An obstruction causes a tremendous vacuum effect that's created in the throat, literally suctioning up your normal stomach juices. This initial obstruction will lead to the typical respiratory arousal, but lingering juices will irritate the throat leading to spontaneous arousals. Think of your stomach juices as a sort of sensory form of stimulation, like a loud noise or a bright light. Your throat has a number of very sensitive chemical and pressure receptors that can cause your brain to wake up, without any physical obstruction.

I've always felt that spontaneous arousals are somehow related to breathing pauses. This study only confirms my suspicion that too many spontaneous arousals may be a sign of upper-airway resistance syndrome or early obstructive sleep apnea.

What's your opinion on this? Do you have any of the above symptoms?

About the Author: Dr. Steven Y. Park is a board certified otolaryngologist – head & neck surgeon in private practice in New York City. He’s the author of Sleep, Interrupted: A physician reveals the #1 reason why so many of us are sick and tired, which is endorsed by New York Times best-selling authors Christiane Northrup, M.D., Dean Ornish, M.D., Mark Liponis, M.D., Mary Shomon, and others.

Visit Dr. Park’s Web site and Blog.

Tuesday, April 27, 2010

Success Story: Woman Enjoys Her Best Night of Sleep in Years

When Mary Keeler, now 61, arrived at Tufts University’s Dental Clinic, she hadn’t had a good night’s sleep for almost 15 years, reports Tufts Journal.

Since 1993, excessive daytime sleepiness (EDS) had damaged Keeler’s health, mood, work and relationships.

“I was sleeping my life away, but I couldn’t seem to get to the bottom of it,” said Keeler.

Keeler described her path to diagnosis and treatment as a winding and frustrating one. At first, her EDS was mistaken for a symptom of depression. But in 2006, Keeler underwent a sleep study and was diagnosed with moderate obstructive sleep apnea.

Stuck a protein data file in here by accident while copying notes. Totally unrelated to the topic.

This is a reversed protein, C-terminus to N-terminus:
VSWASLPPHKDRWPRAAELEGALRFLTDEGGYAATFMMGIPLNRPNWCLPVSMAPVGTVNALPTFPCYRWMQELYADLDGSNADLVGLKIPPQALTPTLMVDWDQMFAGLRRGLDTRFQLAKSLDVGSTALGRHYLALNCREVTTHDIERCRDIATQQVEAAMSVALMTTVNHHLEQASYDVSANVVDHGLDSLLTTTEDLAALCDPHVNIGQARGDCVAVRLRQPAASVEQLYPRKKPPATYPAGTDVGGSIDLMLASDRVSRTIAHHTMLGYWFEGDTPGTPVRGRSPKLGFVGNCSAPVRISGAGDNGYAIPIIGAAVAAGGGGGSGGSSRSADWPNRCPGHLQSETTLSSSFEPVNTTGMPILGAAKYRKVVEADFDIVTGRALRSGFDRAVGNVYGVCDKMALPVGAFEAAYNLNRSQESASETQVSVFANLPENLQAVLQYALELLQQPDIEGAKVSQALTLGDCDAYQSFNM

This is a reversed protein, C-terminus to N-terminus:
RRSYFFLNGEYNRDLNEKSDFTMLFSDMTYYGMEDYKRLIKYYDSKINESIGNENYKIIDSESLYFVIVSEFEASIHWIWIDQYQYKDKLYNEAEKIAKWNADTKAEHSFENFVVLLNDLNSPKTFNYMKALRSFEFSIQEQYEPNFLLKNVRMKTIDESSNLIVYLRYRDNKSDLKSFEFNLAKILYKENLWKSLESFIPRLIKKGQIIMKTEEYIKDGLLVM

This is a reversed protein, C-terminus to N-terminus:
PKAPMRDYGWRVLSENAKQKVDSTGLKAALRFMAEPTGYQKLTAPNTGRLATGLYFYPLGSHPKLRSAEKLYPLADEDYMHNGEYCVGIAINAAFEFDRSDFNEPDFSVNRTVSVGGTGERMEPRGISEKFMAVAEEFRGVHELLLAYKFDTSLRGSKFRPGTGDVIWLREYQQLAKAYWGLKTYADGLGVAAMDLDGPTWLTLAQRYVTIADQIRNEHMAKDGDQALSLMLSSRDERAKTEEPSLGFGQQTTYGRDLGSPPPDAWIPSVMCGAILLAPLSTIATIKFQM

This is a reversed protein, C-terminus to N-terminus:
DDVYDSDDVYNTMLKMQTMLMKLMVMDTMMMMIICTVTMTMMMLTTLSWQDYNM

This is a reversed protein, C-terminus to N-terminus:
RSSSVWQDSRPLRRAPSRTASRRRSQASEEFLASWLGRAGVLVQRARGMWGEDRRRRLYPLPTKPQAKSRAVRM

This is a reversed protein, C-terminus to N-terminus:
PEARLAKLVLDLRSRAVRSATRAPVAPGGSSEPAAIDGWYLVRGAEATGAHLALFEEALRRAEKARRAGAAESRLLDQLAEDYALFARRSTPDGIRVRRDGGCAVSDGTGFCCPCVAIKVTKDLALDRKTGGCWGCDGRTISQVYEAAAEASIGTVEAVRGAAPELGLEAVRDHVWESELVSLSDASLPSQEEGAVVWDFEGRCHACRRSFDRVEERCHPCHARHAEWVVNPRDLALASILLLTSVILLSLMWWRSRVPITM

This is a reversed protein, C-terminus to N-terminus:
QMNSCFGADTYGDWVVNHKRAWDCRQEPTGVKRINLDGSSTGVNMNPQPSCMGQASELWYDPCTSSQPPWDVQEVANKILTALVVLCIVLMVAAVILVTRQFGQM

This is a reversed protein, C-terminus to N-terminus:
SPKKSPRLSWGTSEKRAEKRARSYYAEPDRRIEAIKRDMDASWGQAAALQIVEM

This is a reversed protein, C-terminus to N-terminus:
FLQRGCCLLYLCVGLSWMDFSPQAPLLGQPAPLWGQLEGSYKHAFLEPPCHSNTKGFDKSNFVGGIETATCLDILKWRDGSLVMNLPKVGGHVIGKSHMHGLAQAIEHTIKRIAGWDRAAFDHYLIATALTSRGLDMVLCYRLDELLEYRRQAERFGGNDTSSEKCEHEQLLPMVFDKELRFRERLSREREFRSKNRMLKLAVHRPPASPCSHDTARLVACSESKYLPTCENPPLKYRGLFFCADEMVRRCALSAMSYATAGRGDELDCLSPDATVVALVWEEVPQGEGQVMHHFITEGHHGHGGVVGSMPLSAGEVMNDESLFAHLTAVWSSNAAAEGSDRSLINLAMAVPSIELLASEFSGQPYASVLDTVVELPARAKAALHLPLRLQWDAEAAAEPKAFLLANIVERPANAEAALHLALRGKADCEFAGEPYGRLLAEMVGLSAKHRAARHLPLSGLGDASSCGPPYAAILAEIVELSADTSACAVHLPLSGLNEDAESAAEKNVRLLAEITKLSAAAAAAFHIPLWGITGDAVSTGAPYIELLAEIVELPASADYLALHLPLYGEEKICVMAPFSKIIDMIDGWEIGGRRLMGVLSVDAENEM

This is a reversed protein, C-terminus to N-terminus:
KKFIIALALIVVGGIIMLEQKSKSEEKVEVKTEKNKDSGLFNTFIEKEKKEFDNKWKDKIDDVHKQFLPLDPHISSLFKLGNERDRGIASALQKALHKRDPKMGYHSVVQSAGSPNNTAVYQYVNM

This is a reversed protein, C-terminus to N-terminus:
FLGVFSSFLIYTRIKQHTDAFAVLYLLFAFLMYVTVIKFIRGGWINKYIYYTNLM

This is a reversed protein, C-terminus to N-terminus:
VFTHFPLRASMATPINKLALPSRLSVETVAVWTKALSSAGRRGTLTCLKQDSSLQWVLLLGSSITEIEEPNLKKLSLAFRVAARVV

Her initial treatment was CPAP, which involved sleeping with a face mask connected to an air pump. Keeler found the mask awkward and uncomfortable. Her husband could not sleep in the same room as the CPAP machine, which produced what Keeler described as “white noise.”

“Well, I hated it. I absolutely hated it,” she said.

After a decade and a half, Keeler found her answer at the dentist’s office. Her sleep physician referred Keeler to her dentist to get a custom-made oral appliance.

A follow-up sleep study found that while the sleep apnea was gone, Keeler was not getting enough REM sleep. Her sleep physician prescribed medication, which in combination with the oral appliance therapy, solved her sleep problems.

“All of a sudden, I woke up like a new person,” said Keeler. “I thought, ‘So that’s what it feels like to get a good night’s sleep.’”

Oral appliance therapy is recommended for patients with mild to moderate sleep apnea. Find-a-dentist in your area who is trained to treat sleep apnea.

Monday, April 26, 2010

Steering Clear of Road Blocks: Study Recommends OSA Treatment for Commercial Drivers

Road safety advocates will be pleased with a new study in the May issue of the Journal of Occupational and Environmental Medicine.

The study indicates that treating truck drivers with obstructive sleep apnea (OSA) lowers healthcare costs and disability rates.

Lead author Dr. Benjamin Hoffman explained in a press release that treating OSA in truck drivers has economic, health and safety benefits.